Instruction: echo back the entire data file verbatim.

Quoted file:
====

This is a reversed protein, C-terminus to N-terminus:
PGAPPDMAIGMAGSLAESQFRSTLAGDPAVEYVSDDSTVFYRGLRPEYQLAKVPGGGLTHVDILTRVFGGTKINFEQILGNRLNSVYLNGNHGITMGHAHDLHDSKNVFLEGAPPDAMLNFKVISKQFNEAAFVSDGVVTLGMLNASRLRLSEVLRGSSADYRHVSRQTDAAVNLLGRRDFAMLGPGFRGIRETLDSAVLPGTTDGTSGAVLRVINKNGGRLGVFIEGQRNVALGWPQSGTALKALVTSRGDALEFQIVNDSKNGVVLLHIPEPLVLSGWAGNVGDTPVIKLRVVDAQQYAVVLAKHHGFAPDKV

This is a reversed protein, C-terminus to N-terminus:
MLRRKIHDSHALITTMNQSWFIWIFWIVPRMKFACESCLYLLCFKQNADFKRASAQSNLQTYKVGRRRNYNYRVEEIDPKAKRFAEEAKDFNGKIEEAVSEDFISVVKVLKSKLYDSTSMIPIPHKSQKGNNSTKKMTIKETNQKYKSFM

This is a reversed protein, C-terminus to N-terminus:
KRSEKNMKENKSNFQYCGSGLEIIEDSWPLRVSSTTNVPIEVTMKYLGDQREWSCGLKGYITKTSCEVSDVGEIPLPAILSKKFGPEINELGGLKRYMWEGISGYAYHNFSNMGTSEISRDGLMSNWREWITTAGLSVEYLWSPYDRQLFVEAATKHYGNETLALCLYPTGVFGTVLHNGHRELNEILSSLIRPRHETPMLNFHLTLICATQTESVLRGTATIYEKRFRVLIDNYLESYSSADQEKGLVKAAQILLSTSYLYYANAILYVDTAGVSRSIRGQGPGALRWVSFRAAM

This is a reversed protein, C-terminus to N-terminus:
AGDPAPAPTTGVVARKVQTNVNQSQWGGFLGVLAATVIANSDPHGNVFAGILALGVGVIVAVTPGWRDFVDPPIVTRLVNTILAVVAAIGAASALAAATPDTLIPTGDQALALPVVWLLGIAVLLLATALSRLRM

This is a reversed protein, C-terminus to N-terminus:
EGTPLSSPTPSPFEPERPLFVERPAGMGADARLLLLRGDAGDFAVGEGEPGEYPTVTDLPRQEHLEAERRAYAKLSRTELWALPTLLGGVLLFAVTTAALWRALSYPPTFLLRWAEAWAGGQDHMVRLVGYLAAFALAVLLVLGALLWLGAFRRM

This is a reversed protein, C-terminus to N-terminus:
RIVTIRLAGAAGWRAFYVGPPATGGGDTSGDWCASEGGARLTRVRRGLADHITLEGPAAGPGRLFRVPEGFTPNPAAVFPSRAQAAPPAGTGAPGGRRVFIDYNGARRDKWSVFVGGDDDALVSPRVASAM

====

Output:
This is a reversed protein, C-terminus to N-terminus:
PGAPPDMAIGMAGSLAESQFRSTLAGDPAVEYVSDDSTVFYRGLRPEYQLAKVPGGGLTHVDILTRVFGGTKINFEQILGNRLNSVYLNGNHGITMGHAHDLHDSKNVFLEGAPPDAMLNFKVISKQFNEAAFVSDGVVTLGMLNASRLRLSEVLRGSSADYRHVSRQTDAAVNLLGRRDFAMLGPGFRGIRETLDSAVLPGTTDGTSGAVLRVINKNGGRLGVFIEGQRNVALGWPQSGTALKALVTSRGDALEFQIVNDSKNGVVLLHIPEPLVLSGWAGNVGDTPVIKLRVVDAQQYAVVLAKHHGFAPDKV

This is a reversed protein, C-terminus to N-terminus:
MLRRKIHDSHALITTMNQSWFIWIFWIVPRMKFACESCLYLLCFKQNADFKRASAQSNLQTYKVGRRRNYNYRVEEIDPKAKRFAEEAKDFNGKIEEAVSEDFISVVKVLKSKLYDSTSMIPIPHKSQKGNNSTKKMTIKETNQKYKSFM

This is a reversed protein, C-terminus to N-terminus:
KRSEKNMKENKSNFQYCGSGLEIIEDSWPLRVSSTTNVPIEVTMKYLGDQREWSCGLKGYITKTSCEVSDVGEIPLPAILSKKFGPEINELGGLKRYMWEGISGYAYHNFSNMGTSEISRDGLMSNWREWITTAGLSVEYLWSPYDRQLFVEAATKHYGNETLALCLYPTGVFGTVLHNGHRELNEILSSLIRPRHETPMLNFHLTLICATQTESVLRGTATIYEKRFRVLIDNYLESYSSADQEKGLVKAAQILLSTSYLYYANAILYVDTAGVSRSIRGQGPGALRWVSFRAAM

This is a reversed protein, C-terminus to N-terminus:
AGDPAPAPTTGVVARKVQTNVNQSQWGGFLGVLAATVIANSDPHGNVFAGILALGVGVIVAVTPGWRDFVDPPIVTRLVNTILAVVAAIGAASALAAATPDTLIPTGDQALALPVVWLLGIAVLLLATALSRLRM

This is a reversed protein, C-terminus to N-terminus:
EGTPLSSPTPSPFEPERPLFVERPAGMGADARLLLLRGDAGDFAVGEGEPGEYPTVTDLPRQEHLEAERRAYAKLSRTELWALPTLLGGVLLFAVTTAALWRALSYPPTFLLRWAEAWAGGQDHMVRLVGYLAAFALAVLLVLGALLWLGAFRRM

This is a reversed protein, C-terminus to N-terminus:
RIVTIRLAGAAGWRAFYVGPPATGGGDTSGDWCASEGGARLTRVRRGLADHITLEGPAAGPGRLFRVPEGFTPNPAAVFPSRAQAAPPAGTGAPGGRRVFIDYNGARRDKWSVFVGGDDDALVSPRVASAM